Seven staple foods to try when you visit the Aloha State

Hawaiian cuisine covers more than just pineapple chunks on a pizza. If you want to try some traditional Hawaiian favorites, here’s seven to get you started.

1. Pupu

Pupu platter

Originating from the Hawaiian word pū-pū, this signifies an appetizer and will feature on the menu at most local restaurants. Try a pupu platter for a diverse range of Hawaiian bites such as sushi, poke, and an assortment of meats.

2. Plate lunch

This is one of Hawaii’s most famous dishes – a plate lunch is typically cheap, substantial, and full of carbs. Expect white rice, macaroni salad, and a protein topping such as kalua pork, teriyaki beef, or chicken katsu. A classic lunch choice for locals, tourists, and even Barack Obama.

3. Loco moco

Loco moco

History is slightly sketchy with this one, but loco moco is thought to have been coined in Hilo in the 1940s when a group of teenagers asked the owner of their favorite food joint to create this cheap and filling dish. It starts with steamed rice, topped with a burger patty and fried egg, then finished with lashings of gravy. Visit Café 100 - ‘the home of the loco moco’.

4. Manapua

Manapua buns

Similar to bao, these steamed or baked buns are believed to have a Chinese origin dating back to immigration in the 19th century. The most popular filling is char siu pork but you might also find vegetables, chicken, beans, and hot dog.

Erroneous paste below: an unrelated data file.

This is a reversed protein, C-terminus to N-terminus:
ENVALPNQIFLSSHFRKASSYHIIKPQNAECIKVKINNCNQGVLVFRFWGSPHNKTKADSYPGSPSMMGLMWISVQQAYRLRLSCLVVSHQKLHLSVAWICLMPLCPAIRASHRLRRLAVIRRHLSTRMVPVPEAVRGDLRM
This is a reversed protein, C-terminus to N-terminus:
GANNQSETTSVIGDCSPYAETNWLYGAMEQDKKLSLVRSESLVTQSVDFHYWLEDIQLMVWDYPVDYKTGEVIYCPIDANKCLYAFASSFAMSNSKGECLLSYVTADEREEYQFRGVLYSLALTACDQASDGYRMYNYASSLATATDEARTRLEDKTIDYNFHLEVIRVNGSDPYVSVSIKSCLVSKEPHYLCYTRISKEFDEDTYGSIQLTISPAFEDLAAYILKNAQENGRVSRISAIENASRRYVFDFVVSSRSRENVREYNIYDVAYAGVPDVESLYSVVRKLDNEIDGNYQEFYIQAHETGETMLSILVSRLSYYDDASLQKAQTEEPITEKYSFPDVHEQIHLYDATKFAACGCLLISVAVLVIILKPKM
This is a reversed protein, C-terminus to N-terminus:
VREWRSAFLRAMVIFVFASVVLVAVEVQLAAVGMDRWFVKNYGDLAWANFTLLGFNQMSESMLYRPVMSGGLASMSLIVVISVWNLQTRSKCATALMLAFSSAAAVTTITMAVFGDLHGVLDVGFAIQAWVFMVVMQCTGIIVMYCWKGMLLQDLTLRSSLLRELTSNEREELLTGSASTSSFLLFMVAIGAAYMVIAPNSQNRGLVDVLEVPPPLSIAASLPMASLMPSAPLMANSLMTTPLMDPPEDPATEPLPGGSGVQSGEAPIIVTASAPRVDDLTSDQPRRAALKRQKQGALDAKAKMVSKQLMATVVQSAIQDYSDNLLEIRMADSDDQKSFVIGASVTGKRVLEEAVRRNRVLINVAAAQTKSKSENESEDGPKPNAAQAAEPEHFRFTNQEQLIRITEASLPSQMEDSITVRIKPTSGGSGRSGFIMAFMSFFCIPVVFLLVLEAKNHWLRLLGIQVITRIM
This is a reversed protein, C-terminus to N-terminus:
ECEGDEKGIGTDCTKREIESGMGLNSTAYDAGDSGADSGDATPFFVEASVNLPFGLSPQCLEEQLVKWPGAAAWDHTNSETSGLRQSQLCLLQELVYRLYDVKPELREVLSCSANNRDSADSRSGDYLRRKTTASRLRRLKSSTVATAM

5. Spam musubi

Spam musubi

A common snack found all over Hawaii, the Spam musubi was said to be introduced during WWII by Japanese Americans. Redefining sushi, it consists simply of rice, fried Spam, and nori. Residents love their Spam, so be sure to give this one a try if you’re searching for some authentic local snacks.

6. Shave ice

Shave ice

Just like the name suggests, this is an iconic ice-based dessert, flavored with fruity syrups like pineapple, mango, or guava. Additional toppings range from ice cream, mochi, and a condensed milk drizzle sometimes known as a ‘snow cap.’

7. Malasadas

Malasadas

Originally brought over to Hawaii by Portuguese immigrants in the 19th century, malasadas are sugar-coated doughnuts filled with everything from chocolate and coconut, to caramel and custard. Leonard’s Bakery is the ‘home of malasadas’ but there are plenty of bakeries stocking this sugary treats on each island.

For more local Hawaiian flare, visit one of our restaurants in Waikoloa Village.